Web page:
Supporting students is the very core of our work at the TDSB. By engaging students in their learning, we can see marked improvement in student achievement. Literacy development and math comprehension are high priorities of the Board and we are committed to providing support to all learners.
This year, the TDSB had strong performance and steady improvement in four areas of provincial testing including: the Ontario Secondary School Literacy Test (OSSLT), Grade 9 EQAO math test, and reading and writing at both the Primary and Junior levels.
Over the past five years, we have seen a 9% increase in the percentage of all Grade 9 students who performed at or above the provincial standard in Applied Mathematics and 8% in Academic Mathematics. During that same period, the number of students in Grades 3 and 6 who performed at or above the provincial standard increased 10% in reading and 11% and 12% in writing, respectively. We also sustained a high level of achievement in literacy at the Grade 10 level with 81-82% of students achieving successful results. And we made significant gains in closing the achievement gap between genders and increasing the achievement levels for students with Special Education Needs (excluding Gifted) and English Language Learners.
These results show a steady and consistent increase in achievement levels, an indication that a number of initiatives we have implemented to support students across the system are working and high achievement levels are not the result of a specific cohort or class.
While the TDSB continues to see steady improvements year over year, the Board remains committed to addressing the achievement gap for students who are working towards achieving the provincial standard and beyond. A number of supports were offered this year such as transition teams that work to support greater math success as students move from elementary to secondary schools, after-school literacy programs and workshops and literacy diagnostic assessments, to help students succeed.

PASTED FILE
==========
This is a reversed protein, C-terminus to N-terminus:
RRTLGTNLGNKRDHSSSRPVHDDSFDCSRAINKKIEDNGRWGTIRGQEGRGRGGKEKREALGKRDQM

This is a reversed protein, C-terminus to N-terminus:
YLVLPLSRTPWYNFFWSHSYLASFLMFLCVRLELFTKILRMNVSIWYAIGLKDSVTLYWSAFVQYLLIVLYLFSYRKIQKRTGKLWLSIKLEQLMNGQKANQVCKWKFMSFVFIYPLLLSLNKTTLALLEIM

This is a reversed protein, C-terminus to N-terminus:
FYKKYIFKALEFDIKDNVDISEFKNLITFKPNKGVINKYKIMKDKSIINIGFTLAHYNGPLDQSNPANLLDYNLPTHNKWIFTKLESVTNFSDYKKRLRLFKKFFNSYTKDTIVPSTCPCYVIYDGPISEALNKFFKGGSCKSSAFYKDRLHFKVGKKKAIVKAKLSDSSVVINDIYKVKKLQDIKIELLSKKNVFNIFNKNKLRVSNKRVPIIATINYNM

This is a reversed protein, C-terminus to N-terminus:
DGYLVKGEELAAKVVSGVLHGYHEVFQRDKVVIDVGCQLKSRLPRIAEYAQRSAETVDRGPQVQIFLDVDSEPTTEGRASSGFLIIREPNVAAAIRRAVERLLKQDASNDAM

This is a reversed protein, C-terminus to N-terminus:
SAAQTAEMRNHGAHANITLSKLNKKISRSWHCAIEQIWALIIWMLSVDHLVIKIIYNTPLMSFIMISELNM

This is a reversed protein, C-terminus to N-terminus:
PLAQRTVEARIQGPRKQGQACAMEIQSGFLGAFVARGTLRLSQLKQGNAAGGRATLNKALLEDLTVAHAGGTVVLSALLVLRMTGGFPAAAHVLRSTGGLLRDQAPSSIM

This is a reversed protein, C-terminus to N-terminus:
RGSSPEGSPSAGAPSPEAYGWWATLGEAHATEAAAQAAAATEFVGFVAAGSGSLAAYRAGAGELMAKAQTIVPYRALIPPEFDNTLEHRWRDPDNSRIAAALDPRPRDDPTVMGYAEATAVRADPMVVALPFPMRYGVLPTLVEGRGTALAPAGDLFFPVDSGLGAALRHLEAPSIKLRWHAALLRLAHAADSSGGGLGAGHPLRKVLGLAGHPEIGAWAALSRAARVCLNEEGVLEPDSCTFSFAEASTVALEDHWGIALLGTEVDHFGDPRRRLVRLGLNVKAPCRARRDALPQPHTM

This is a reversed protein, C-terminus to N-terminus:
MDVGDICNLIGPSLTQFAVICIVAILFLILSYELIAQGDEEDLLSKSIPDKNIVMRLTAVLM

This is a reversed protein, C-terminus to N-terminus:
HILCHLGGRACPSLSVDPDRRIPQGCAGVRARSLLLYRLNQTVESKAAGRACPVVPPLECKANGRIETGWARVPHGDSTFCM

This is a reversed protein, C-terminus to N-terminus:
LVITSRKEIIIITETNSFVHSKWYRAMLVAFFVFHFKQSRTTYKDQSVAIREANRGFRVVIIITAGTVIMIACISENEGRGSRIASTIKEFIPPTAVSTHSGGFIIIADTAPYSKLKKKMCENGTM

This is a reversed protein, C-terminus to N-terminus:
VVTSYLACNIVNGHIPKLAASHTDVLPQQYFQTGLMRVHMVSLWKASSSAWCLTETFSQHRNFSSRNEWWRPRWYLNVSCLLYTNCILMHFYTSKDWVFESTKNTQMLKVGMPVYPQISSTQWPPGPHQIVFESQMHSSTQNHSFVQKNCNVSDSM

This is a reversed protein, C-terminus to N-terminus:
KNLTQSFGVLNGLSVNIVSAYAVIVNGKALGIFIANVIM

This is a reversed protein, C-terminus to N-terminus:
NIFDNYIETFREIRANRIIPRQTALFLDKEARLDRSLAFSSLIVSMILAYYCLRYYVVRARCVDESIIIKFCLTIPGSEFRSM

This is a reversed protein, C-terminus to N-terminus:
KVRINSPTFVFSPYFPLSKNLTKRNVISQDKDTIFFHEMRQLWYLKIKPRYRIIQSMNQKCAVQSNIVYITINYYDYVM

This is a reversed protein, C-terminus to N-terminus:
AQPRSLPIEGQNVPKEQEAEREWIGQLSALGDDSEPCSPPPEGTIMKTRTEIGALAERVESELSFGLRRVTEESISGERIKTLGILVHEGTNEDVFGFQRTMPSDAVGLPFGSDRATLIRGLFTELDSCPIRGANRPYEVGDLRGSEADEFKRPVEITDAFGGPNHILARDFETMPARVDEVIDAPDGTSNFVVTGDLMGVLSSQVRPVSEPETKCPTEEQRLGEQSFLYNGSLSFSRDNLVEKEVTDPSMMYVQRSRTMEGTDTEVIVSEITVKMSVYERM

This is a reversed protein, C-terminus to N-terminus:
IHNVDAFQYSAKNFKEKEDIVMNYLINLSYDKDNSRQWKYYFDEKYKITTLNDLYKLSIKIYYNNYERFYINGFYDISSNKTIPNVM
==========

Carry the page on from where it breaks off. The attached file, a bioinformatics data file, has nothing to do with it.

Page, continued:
The TDSB is the most diverse school board in North America and we strive to make all our students feel welcome and accepted. One area of focus is to develop and offer inclusive curriculum that reflects our diverse student population. This year, we offered the secondary Africentric program in two schools: Downsview Secondary School and the Leonard Braithwaite program at Winston Churchill Collegiate Institute.
We continue to support our Aboriginal students in a variety of areas to reduce gaps in student outcomes. Engaging students is a key focus. The Aboriginal Student Leadership Camp provides an opportunity for 40 First Nation, Metis and Inuit students to experience interactive workshops, cultural experiences, outdoor activities and leadership skills. Students were invited to share their culture through writing or art on a number of celebratory occasions as well as attend a symposium on Louis Riel Day.
Work continues to support our special education students through the implementation of a new policy to support the transitions for students from school entry to graduation. Our Focus on Youth Toronto program continues to support TDSB students in priority neighbourhoods through high-quality summer recreational opportunities. This year, 176 Focus on Youth programs were offered by 101 non-profit agencies in nearly as many schools, serving more than 12,000 participants each day over July and August. Student participants enjoyed a variety of activities including sports, literacy programs, gardening, photography, field trips and cooking to enrich and engage.
Over the past three years, suspension rates have continued to decline in both the elementary and secondary panels. Providing support to those students in care, custody, treatment and corrections, we collaborate with agency partners to provide wrap-around services that address the complex challenges faced by our students and ensure that they are able to learn and progress academically and socially. One key area of focus this year included increasing and deepening the use of technology and all sites now have some form of educational or assistive technology in place to engage and support students.
Helping students who have left school without graduating was a major focus. One support system is our e-credit 18+ program, available for free to students across Ontario. The program offers a number of Grade 11 and 12 courses to adult learners who are no longer in school, providing an opportunity to complete their high school diploma.
Recognizing that accountability is an important component of online learning, this year, there was a focus on using online conferencing for teachers to connect directly with students. Online tutors were also available through web conferencing to provide further support to students.
The total number of students participating in e-learning and blended learning has grown from 2,280 in 2011-12 to 15,785 in 2012-13.